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Introduction to Sustainability

In the past, some people viewed social and environmental concerns as obstacles to making a profit. Executives were mainly measured on financial performance and often disregarded issues like air and water pollution, child labor in third-world countries, climate change, worker’s rights, political turmoil, and more.

However, with the growing societal value of sustainability, organizations are now taking steps to ensure long-term operations by reducing waste, using fewer resources, producing reusable outputs, and cutting energy consumption.


Sustainability – An organizational focus on activities that provide present benefit without compromising the needs of future generations.




Customers are increasingly requesting that suppliers of goods and services prioritize sustainability in their supply chain and logistics operations. However, most companies only begin to adopt “green” practices as a response to current regulations or to comply with customer mandates and external pressure. It is important for sustainability to be incorporated into the corporate strategy and culture.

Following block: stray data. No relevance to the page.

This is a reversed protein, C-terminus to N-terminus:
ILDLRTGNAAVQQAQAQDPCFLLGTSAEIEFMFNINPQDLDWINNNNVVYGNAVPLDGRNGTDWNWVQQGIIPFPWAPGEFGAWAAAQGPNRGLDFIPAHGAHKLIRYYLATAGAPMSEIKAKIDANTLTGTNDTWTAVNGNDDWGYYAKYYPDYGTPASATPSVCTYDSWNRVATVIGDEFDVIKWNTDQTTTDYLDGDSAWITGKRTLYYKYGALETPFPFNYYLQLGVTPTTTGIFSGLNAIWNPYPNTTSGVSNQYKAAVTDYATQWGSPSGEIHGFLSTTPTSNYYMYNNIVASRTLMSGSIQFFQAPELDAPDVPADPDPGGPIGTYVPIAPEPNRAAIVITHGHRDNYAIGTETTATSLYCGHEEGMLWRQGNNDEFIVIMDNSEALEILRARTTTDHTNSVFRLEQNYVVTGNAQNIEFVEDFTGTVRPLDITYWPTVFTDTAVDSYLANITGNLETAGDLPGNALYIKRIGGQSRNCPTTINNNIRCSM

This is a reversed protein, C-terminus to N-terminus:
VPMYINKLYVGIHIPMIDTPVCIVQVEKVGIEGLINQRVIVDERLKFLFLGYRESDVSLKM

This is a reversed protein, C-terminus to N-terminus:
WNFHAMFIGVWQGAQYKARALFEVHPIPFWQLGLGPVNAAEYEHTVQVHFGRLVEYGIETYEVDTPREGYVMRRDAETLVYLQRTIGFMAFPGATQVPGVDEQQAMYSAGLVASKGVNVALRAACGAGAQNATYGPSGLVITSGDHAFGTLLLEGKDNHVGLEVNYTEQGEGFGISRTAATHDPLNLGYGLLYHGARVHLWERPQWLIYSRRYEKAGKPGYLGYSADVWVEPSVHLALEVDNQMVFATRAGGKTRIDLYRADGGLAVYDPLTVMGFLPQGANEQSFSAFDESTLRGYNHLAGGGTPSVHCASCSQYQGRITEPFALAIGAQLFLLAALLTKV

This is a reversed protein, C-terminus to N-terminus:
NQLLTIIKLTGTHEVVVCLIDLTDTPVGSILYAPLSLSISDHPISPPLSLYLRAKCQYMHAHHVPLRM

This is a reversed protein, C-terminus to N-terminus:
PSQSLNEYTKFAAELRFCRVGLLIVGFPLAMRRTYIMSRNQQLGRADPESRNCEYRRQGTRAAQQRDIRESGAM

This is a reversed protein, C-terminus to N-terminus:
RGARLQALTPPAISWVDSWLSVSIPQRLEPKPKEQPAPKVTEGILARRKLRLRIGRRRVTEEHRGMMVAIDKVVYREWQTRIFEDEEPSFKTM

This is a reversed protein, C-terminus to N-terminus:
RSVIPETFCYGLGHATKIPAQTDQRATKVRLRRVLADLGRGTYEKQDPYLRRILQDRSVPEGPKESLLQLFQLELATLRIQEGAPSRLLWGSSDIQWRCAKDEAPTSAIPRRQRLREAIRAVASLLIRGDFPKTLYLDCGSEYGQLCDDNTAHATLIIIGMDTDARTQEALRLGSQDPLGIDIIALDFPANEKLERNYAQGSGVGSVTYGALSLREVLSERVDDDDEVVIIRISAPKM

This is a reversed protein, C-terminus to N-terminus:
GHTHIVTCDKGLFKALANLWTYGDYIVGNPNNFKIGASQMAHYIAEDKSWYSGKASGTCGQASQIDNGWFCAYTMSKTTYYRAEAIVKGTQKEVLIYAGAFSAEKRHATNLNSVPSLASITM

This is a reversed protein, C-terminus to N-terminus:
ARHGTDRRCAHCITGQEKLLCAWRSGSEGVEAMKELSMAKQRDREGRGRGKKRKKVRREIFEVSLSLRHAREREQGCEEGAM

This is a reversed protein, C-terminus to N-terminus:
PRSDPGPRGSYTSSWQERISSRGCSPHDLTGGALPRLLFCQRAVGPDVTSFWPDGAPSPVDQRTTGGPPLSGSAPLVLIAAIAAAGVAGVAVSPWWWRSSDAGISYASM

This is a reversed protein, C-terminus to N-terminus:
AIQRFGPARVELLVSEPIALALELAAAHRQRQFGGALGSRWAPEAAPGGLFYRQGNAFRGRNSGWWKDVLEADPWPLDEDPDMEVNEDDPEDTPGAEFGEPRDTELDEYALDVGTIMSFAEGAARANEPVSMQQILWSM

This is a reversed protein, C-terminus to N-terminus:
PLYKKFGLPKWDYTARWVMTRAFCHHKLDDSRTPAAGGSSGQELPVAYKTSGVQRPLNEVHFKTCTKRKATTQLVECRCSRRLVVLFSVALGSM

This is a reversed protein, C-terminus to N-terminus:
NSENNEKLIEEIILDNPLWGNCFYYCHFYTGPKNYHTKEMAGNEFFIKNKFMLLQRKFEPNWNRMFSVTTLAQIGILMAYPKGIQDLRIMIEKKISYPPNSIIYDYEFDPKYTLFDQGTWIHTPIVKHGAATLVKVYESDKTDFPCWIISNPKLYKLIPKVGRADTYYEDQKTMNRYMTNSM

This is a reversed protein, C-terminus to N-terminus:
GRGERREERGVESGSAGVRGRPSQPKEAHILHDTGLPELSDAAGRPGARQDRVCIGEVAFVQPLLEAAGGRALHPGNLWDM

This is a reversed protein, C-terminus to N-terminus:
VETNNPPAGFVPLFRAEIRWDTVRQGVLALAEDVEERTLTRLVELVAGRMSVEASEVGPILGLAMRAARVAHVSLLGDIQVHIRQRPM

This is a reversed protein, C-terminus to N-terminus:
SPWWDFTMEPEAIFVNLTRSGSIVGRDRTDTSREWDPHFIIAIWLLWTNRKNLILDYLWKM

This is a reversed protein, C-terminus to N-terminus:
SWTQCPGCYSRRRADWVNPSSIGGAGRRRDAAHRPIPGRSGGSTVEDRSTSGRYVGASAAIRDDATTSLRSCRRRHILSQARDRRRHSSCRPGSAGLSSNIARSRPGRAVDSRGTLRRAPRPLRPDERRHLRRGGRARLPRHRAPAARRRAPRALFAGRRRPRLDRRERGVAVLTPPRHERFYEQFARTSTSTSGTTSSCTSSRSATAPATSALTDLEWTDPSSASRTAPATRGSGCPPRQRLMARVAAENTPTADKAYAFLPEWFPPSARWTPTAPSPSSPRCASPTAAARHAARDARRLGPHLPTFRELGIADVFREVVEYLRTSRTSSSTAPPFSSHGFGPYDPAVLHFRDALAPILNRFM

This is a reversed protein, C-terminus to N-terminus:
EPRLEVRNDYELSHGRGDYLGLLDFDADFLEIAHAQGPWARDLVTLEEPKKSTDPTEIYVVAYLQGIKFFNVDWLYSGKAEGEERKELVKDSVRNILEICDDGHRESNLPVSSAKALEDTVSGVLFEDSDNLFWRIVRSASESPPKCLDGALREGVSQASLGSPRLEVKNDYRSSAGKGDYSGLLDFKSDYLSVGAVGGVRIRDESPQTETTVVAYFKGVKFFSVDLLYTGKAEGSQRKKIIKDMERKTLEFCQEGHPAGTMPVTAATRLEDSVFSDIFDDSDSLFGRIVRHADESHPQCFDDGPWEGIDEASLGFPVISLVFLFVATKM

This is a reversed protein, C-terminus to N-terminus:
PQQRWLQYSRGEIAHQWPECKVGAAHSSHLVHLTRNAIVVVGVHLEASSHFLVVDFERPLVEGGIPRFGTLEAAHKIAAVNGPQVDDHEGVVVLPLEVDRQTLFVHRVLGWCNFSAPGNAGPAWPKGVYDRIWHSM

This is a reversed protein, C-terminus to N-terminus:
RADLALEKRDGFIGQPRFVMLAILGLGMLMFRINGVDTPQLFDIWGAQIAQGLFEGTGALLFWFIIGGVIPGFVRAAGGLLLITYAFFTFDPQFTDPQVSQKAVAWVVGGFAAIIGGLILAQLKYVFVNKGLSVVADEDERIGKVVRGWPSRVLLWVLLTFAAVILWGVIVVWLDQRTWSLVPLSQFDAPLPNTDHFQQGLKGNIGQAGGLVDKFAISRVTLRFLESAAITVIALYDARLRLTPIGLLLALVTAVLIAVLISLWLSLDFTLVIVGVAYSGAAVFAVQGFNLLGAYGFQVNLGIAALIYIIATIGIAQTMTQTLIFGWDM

Environmentally Responsible Business – A firm that operates in such a way as to minimize detrimental impacts on society.



What Is the Incentive to Become Sustainable?

All companies, regardless of their industry, have a supply chain that can have an impact on society and the environment. There are many reasons why companies should adopt sustainable practices and behaviors. To identify the specific factors driving sustainability within an organization, a PESTEL analysis can be useful. This analysis, often used alongside a SWOT analysis, helps companies understand the external factors that affect their operations. The following table shows the factors evaluated during a PESTEL analysis and their corresponding sustainability drivers.

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